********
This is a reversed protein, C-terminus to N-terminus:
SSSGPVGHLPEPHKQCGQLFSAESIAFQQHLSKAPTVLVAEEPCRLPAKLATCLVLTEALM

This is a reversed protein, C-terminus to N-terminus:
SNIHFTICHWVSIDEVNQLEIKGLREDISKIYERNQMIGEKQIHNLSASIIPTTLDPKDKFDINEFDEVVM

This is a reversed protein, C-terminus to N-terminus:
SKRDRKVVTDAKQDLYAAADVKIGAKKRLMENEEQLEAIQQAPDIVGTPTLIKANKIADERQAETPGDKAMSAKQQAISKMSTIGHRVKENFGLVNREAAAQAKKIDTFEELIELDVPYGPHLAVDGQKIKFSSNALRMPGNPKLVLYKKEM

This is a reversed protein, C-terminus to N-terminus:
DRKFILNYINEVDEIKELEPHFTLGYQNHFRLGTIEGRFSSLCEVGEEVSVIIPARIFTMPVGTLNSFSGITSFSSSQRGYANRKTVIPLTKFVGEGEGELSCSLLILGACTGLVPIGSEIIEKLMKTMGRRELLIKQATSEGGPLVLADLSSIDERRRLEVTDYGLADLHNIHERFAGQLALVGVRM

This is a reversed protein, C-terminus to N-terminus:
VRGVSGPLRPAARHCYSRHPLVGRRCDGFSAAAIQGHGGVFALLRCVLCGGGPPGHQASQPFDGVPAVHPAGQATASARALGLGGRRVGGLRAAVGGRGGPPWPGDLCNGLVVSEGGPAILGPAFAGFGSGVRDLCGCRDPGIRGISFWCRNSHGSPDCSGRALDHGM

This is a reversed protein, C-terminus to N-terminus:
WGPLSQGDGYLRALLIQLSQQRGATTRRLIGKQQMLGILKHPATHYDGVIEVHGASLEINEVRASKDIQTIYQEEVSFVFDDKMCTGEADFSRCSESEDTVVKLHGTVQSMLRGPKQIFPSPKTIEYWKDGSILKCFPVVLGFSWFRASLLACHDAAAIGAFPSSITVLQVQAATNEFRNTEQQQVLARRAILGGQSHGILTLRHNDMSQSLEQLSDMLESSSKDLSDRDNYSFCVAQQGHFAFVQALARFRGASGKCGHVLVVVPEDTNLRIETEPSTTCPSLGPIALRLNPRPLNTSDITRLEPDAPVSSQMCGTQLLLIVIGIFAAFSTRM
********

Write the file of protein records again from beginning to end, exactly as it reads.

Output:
This is a reversed protein, C-terminus to N-terminus:
SSSGPVGHLPEPHKQCGQLFSAESIAFQQHLSKAPTVLVAEEPCRLPAKLATCLVLTEALM

This is a reversed protein, C-terminus to N-terminus:
SNIHFTICHWVSIDEVNQLEIKGLREDISKIYERNQMIGEKQIHNLSASIIPTTLDPKDKFDINEFDEVVM

This is a reversed protein, C-terminus to N-terminus:
SKRDRKVVTDAKQDLYAAADVKIGAKKRLMENEEQLEAIQQAPDIVGTPTLIKANKIADERQAETPGDKAMSAKQQAISKMSTIGHRVKENFGLVNREAAAQAKKIDTFEELIELDVPYGPHLAVDGQKIKFSSNALRMPGNPKLVLYKKEM

This is a reversed protein, C-terminus to N-terminus:
DRKFILNYINEVDEIKELEPHFTLGYQNHFRLGTIEGRFSSLCEVGEEVSVIIPARIFTMPVGTLNSFSGITSFSSSQRGYANRKTVIPLTKFVGEGEGELSCSLLILGACTGLVPIGSEIIEKLMKTMGRRELLIKQATSEGGPLVLADLSSIDERRRLEVTDYGLADLHNIHERFAGQLALVGVRM

This is a reversed protein, C-terminus to N-terminus:
VRGVSGPLRPAARHCYSRHPLVGRRCDGFSAAAIQGHGGVFALLRCVLCGGGPPGHQASQPFDGVPAVHPAGQATASARALGLGGRRVGGLRAAVGGRGGPPWPGDLCNGLVVSEGGPAILGPAFAGFGSGVRDLCGCRDPGIRGISFWCRNSHGSPDCSGRALDHGM

This is a reversed protein, C-terminus to N-terminus:
WGPLSQGDGYLRALLIQLSQQRGATTRRLIGKQQMLGILKHPATHYDGVIEVHGASLEINEVRASKDIQTIYQEEVSFVFDDKMCTGEADFSRCSESEDTVVKLHGTVQSMLRGPKQIFPSPKTIEYWKDGSILKCFPVVLGFSWFRASLLACHDAAAIGAFPSSITVLQVQAATNEFRNTEQQQVLARRAILGGQSHGILTLRHNDMSQSLEQLSDMLESSSKDLSDRDNYSFCVAQQGHFAFVQALARFRGASGKCGHVLVVVPEDTNLRIETEPSTTCPSLGPIALRLNPRPLNTSDITRLEPDAPVSSQMCGTQLLLIVIGIFAAFSTRM